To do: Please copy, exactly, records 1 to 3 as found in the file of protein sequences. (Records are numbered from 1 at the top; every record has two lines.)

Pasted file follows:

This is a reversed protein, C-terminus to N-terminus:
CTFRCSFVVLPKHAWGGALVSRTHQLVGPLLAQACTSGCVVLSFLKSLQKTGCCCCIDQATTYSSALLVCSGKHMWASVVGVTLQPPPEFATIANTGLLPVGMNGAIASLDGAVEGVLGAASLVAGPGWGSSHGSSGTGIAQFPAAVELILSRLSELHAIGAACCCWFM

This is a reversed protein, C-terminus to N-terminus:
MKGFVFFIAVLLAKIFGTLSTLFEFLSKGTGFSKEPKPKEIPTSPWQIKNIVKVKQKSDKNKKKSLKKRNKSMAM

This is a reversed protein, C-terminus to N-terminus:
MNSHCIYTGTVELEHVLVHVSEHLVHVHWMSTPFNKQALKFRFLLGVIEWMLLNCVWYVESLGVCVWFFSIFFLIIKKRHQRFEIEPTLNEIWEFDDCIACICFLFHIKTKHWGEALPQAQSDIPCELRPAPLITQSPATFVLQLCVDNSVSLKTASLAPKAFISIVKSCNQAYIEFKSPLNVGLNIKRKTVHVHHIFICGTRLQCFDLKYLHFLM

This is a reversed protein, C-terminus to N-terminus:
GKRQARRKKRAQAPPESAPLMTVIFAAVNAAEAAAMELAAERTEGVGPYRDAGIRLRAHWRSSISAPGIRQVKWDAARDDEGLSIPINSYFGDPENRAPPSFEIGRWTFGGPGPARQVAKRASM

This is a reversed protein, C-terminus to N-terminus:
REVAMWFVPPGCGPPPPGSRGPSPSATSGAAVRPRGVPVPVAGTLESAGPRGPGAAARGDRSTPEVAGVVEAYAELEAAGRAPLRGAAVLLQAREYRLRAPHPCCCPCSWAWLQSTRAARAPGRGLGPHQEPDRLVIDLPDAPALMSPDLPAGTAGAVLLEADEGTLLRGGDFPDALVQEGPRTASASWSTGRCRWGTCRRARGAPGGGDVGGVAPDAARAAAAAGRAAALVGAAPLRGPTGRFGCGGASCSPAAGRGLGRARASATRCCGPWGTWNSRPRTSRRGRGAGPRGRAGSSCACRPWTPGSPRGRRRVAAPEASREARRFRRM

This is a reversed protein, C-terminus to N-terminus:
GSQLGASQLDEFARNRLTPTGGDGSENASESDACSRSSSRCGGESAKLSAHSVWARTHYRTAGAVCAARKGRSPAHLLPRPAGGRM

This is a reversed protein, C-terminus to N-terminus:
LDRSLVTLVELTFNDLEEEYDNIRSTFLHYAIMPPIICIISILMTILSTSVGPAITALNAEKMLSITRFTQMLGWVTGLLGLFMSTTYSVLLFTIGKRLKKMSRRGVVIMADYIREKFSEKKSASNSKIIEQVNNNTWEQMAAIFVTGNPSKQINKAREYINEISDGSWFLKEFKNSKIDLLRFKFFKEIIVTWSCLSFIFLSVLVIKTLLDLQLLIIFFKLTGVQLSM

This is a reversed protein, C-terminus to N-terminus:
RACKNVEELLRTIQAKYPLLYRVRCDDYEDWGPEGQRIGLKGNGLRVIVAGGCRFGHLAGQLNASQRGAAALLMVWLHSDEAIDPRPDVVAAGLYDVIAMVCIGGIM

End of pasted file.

This is a reversed protein, C-terminus to N-terminus:
CTFRCSFVVLPKHAWGGALVSRTHQLVGPLLAQACTSGCVVLSFLKSLQKTGCCCCIDQATTYSSALLVCSGKHMWASVVGVTLQPPPEFATIANTGLLPVGMNGAIASLDGAVEGVLGAASLVAGPGWGSSHGSSGTGIAQFPAAVELILSRLSELHAIGAACCCWFM

This is a reversed protein, C-terminus to N-terminus:
MKGFVFFIAVLLAKIFGTLSTLFEFLSKGTGFSKEPKPKEIPTSPWQIKNIVKVKQKSDKNKKKSLKKRNKSMAM

This is a reversed protein, C-terminus to N-terminus:
MNSHCIYTGTVELEHVLVHVSEHLVHVHWMSTPFNKQALKFRFLLGVIEWMLLNCVWYVESLGVCVWFFSIFFLIIKKRHQRFEIEPTLNEIWEFDDCIACICFLFHIKTKHWGEALPQAQSDIPCELRPAPLITQSPATFVLQLCVDNSVSLKTASLAPKAFISIVKSCNQAYIEFKSPLNVGLNIKRKTVHVHHIFICGTRLQCFDLKYLHFLM